7.9% of 6 lakh cancers reported and analysed in 2012-2019 identified as childhood cancers

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The Indian Council of Medical Research (ICMR) started the National Cancer Registry Programme (NCRP) in 1981, through a network of Population and Hospital Based Cancer Registries (PBCRs and HBCRs).

Of the 6.10 lakh cancers reported and analysed between 2012 to 2019 under the National Cancer Registry Programme (NCRP), 52.4 per cent were reported in males and 47.6 per cent in women.

Childhood cancers (0-14 years) comprised 7.9 per cent of all cancers, according to the report, “Clinicopathological Profile of Cancers in India: A Report of Hospital Based Cancer Registries, 2021”.

Cancers in sites associated with tobacco use comprised 48.7 per cent of cancers among males and 16.5 per cent among females, it said.

A total of 13,32,207 cancer cases were registered from 96 hospitals under the NCRP during 2012-19. Of these, 6,10,084 cases were included for analysis, based on the completeness and quality of data.  

The report was prepared by the Indian Council of Medical Research – National Centre for Disease Informatics and Research, Bengaluru.

According to the report, cancers of the head and neck region accounted for nearly one third (31.2 per cent) of the cancers among males. Gynaecologic cancers, including breast cancer (51 per cent), accounted for over half of all cancers in females. 

The relative proportion of site-specific cancers was higher in males than females except for thyroid cancer (2.5 per cent in females versus 1 per cent in males) and gall bladder cancer (3.7 per cent in females versus 2.2 per cent in males).

The highest proportion of cancer from all sites were reported in the age group 45 to 64 years, except for prostate cancer, which was higher in those over 65. Over 90 per cent of the cancers in different organ sites got diagnosed by microscopic examination, the report said.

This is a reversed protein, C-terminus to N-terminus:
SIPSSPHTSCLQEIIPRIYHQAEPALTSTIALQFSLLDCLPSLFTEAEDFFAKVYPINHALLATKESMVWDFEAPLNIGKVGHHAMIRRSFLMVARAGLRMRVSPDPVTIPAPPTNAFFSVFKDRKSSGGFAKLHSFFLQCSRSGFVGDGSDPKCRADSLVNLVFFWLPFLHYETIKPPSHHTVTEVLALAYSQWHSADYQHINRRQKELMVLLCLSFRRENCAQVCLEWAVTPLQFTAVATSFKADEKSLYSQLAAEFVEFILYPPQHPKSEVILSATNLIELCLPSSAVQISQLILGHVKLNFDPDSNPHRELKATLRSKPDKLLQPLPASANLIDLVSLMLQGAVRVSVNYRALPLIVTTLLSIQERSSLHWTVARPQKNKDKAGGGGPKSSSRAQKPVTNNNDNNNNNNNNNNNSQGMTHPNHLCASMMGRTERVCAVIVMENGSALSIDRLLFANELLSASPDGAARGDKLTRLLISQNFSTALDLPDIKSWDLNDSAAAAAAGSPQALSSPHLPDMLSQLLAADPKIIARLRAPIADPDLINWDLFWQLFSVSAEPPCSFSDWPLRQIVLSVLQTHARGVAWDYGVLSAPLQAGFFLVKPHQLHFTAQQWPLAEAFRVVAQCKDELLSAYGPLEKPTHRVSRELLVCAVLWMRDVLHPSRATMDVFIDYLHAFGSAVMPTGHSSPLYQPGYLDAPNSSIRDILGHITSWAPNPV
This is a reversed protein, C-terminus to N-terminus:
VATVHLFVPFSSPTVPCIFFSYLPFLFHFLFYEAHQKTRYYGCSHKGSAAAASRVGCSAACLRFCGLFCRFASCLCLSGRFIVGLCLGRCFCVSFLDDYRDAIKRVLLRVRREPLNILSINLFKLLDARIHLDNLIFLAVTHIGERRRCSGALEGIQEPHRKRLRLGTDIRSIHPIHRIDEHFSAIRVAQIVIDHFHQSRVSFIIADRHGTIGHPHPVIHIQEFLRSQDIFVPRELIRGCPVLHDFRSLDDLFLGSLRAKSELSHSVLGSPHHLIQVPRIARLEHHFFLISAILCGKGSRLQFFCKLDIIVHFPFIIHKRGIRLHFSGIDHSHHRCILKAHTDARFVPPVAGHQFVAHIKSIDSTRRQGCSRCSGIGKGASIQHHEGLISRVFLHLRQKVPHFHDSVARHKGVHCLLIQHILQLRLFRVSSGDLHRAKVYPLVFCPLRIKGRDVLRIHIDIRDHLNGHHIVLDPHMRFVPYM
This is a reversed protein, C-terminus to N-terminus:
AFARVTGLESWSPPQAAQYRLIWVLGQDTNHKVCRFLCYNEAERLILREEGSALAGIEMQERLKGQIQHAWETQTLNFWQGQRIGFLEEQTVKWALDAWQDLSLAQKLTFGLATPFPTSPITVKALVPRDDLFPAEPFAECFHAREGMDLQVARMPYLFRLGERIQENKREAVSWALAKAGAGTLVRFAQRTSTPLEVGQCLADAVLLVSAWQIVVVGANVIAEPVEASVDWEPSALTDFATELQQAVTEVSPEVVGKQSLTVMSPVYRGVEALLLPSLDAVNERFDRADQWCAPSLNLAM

Among all the cancers, the highest proportion of distant metastasis at presentation was seen in patients with lung cancer (49.2 per cent males and 55.5 per cent females), followed by gall bladder cancer (40.9 per cent males and 45.7 per cent females) and prostate cancer (42.9 per cent). 

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Over one-third of patients with cancers of the tongue, larynx, thyroid, corpus uteri, kidney (including children), bladder and retinoblastoma had localized disease at the time of presentation. 

Chemotherapy was the most typical treatment modality for many cancers regardless of the clinical extent of disease at presentation, including cancers of the liver, gall bladder, stomach, lung and childhood cancers, the report stated.

Regardless of the organ site and clinical extent, most cancer patients, were initiated on cancer-directed treatment within 8 to 30 days of diagnosis. Over half of the patients with cancer of the brain and nervous system and about one-third of the patients of lung, prostate, bladder and thyroid cancer with localised disease, diagnosed at the reporting institution were initiated on cancer-directed treatment on the same day, the report stated.

The report is based on seven-year data of cancer cases from 96 Hospital Based Cancer Registries HBCRs’ under the NCRP. The data pertains to all diagnosed and treated patients of confirmed malignancies reported to these centres across the country. 

Cancer surveillance is an essential part of cancer prevention and control efforts. The Indian Council of Medical Research (ICMR) started the National Cancer Registry Programme (NCRP) in 1981, through a network of Population and Hospital Based Cancer Registries (PBCRs and HBCRs).

Cancer registries systematically collect, store, analyze, interpret and generate meaningful data on cancer, which helps develop plans and implement effective evidence-based strategies. 

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